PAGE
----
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MSNBC host Rachel Maddow has become the purveyor of conspiracy theories about President Donald Trump, relying on weak evidence and Cold War-era rhetoric to paint the president as a puppet of Russia’s leader Vladimir Putin.
During the first few months of Barack Obama’s presidency, the political right had Glenn Beck spinning theories every weeknight about the his ties to the Muslim Brotherhood. But with the transfer of political power to the Republicans in 2017, Maddow has taken up the mantle of alarmist in chief.
“With a single exception, Maddow led off every episode of her show in March with an extended, conspiratorial update for her viewers on the alleged connections between Russia and the Trump administration,” Eoin Higgins writes in Paste Magazine. “Rachel Maddow Is Lost in Her Cold War Conspiracies,” the headline of Higgins’ article proclaims, and the transcripts he collects from Maddow’s show demonstrate how she assembles the evidence to support her theories.
Maddow’s debacle trying to break news of Trump’s tax returns on her show in February, for example, solidified both her ratings – she had the highest ranked non-Fox News show for the first quarter of 2017, according to AdWeek – and her inclination to emphasize a narrative of collusion with a foreign government over hard news reporting.
Trump’s ties to the Russians is far from sure, Higgins notes, and “the focus may be more damaging than constructive.” Maddow focuses “on the Russian oligarchic state and the authoritarian rule of President Vladimir Putin,” and connects the financial kleptocracy in that country in as many ways possible to Trump’s network. (RELATED: Forget Neo-Nazi Trump, Politico Reveals Judeo-Bolshevik Plot That Actually Got Trump Elected)
In Russia, there is a “corrupt, elite class of connected thieves at the top who have been siphoning money out of that country,” Maddow said on her March 13 show. She also reported that a Russian oligarch “paid Donald Trump $95 million for [a residential] property even though Trump himself had only paid $41 million for it a few years earlier.”
“Why did a Russian oligarch pay Donald Trump $50 million over what Donald Trump paid for that property? We still don’t know,” Maddow said. “But Donald Trump pocketed more than $50 million in that one sale, with that Russian oligarch.”
It’s not just that Maddow is obsessed with Trump’s relationship with Russia. She also charts the former Soviet Union’s influence in the Netherlands election in March, and whether Russia was propping up the right-wing “Dutch Trump,” Geert Wilders. But the premise of many of her shows is that Trump is a Russian pawn.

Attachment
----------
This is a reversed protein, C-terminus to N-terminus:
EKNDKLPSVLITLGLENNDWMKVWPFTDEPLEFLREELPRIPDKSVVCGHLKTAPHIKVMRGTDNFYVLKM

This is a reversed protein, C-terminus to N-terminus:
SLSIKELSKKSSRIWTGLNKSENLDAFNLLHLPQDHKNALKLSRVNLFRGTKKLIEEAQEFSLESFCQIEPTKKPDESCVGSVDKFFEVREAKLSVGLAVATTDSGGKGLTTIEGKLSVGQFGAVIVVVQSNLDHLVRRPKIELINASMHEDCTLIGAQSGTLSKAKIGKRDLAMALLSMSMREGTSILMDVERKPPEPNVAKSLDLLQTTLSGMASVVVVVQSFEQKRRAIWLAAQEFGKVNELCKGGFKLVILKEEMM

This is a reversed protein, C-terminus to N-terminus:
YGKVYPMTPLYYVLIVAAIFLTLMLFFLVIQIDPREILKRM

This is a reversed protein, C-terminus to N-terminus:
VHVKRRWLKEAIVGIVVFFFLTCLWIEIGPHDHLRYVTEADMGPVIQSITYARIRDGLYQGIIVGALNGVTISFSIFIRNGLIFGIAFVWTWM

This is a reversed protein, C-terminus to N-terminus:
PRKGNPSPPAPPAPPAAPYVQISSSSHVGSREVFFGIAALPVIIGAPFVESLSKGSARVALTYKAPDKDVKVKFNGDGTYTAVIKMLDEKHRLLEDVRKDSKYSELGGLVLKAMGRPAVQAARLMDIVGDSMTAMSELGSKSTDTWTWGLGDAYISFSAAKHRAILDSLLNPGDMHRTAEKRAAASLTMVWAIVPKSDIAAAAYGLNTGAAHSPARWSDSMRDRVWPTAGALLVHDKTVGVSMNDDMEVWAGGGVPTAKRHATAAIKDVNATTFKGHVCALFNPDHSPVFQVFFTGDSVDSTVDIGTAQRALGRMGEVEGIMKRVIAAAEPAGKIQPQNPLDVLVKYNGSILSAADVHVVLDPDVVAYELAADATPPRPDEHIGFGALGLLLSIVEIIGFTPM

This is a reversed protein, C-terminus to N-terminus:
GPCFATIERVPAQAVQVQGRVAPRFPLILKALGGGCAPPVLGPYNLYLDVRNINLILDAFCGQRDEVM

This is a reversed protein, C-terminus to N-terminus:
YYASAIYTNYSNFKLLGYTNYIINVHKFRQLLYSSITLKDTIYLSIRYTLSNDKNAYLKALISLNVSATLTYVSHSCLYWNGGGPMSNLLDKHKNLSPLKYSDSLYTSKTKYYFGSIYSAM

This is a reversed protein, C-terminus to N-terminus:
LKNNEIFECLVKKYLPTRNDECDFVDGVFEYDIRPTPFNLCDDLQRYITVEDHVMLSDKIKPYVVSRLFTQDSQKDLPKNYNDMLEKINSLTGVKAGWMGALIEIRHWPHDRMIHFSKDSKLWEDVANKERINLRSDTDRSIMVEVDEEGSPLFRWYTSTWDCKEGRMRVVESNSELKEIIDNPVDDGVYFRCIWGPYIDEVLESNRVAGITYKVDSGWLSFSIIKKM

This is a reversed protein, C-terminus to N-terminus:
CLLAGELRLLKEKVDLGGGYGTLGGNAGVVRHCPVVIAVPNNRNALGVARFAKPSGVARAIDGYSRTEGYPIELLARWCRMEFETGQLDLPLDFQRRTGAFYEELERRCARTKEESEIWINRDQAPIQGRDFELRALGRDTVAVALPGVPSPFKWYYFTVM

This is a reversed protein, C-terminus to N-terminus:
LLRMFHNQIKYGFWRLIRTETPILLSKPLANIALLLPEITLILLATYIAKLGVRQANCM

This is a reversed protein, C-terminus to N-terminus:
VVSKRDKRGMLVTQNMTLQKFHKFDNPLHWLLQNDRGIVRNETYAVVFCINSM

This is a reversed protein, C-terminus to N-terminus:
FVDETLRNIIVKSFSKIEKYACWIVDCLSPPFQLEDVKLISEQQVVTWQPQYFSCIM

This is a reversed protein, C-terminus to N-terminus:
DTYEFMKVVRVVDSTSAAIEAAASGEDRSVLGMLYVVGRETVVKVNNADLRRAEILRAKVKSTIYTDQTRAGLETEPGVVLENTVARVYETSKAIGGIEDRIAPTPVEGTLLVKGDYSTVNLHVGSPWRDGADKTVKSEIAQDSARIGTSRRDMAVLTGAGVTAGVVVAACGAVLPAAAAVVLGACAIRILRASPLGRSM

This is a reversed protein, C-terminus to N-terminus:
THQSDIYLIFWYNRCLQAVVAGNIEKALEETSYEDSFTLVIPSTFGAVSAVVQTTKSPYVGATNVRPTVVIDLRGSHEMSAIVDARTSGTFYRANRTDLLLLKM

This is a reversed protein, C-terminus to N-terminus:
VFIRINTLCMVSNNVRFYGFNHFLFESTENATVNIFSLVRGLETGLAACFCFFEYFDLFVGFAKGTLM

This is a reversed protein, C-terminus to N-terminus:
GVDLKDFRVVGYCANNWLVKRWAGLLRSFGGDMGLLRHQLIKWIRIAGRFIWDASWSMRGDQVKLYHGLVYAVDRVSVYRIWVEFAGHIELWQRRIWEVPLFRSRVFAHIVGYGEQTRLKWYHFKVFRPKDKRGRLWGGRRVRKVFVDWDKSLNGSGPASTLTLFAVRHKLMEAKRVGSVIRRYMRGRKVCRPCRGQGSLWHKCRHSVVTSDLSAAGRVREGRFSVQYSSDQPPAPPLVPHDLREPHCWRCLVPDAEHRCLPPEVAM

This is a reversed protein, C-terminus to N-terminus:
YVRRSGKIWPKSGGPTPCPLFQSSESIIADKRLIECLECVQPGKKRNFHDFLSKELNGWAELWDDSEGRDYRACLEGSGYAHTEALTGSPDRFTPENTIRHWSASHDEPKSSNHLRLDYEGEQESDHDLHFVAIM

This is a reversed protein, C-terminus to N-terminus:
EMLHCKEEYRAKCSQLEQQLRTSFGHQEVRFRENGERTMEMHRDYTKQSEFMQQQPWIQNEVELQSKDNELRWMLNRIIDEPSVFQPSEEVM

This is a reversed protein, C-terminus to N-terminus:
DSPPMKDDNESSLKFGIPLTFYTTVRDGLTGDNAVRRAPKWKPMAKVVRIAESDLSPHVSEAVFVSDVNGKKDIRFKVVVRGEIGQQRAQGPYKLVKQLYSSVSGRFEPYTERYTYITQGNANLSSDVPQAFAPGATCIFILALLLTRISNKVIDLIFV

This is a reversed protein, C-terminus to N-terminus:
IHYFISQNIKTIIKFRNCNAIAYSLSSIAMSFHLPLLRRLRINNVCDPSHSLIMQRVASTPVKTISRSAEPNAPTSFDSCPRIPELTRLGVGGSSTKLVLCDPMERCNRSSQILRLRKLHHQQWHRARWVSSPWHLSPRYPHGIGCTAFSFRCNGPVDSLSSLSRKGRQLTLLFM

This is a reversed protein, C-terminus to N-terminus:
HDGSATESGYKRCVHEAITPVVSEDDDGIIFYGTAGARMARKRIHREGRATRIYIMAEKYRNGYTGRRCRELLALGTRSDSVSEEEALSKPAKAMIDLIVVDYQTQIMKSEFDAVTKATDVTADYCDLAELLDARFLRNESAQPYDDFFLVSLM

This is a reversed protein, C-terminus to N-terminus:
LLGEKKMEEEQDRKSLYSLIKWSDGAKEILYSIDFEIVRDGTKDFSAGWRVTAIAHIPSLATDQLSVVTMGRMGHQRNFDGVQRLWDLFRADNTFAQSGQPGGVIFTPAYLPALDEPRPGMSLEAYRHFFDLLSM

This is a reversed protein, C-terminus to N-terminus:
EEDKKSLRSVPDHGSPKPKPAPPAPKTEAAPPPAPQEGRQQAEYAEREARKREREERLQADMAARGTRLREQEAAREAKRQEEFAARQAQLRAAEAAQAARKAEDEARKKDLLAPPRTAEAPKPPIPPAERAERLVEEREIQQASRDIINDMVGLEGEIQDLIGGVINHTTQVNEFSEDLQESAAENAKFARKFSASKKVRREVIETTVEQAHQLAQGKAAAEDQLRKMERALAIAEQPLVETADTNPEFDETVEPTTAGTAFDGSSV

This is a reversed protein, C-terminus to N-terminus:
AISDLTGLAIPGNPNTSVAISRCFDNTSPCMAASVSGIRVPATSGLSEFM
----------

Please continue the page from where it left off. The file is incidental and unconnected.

Glenn Beck had a similar penchant for obsessing over unprovable claims that Obama was secretly advocating for Islam, particularly the Muslim Brotherhood.
Beck knew Obama was not a Muslim, and admitted as much. That didn’t stop him, The New York Times reported in 2011, from wondering on many of his shows what nefarious things the Obamas were doing with Muslims behind America’s back.
“He needlessly throws his hat into the ring to defend the ground-zero mosque. He hosts Ramadan dinners, which a president can do. But then you just add all of this stuff up – his wife goes against the advice of the advisers, jets to Spain for vacation. What does she do there? She hits up the Alhambra palace mosque. Fine, it’s a tourist attraction. But is there anything more to this? Are they sending messages? I don’t know. I don’t know.”
A breakdown by The Intercept of the amount of time Maddow spent on the Russian connection versus any other issue in the period from February 20 to the end of March shows the extent of her obsession. The Intercept’s Aaron Mate points out several examples of top issues in that six week period that got less coverage than Russia. Russian issues made up 640 minutes of Maddow’s show in that period – with the biggest single block of 92 minutes dedicated to Russian oligarchs and their laundering – and non-Russian stories got 551 minutes of coverage.
It seems Maddow is fulfilling Hillary Clinton campaign member Jennifer Palmieri’s directive to Democratic leaders to talk about the Russian “attack on our republic,” and do so “relentlessly and above all else.”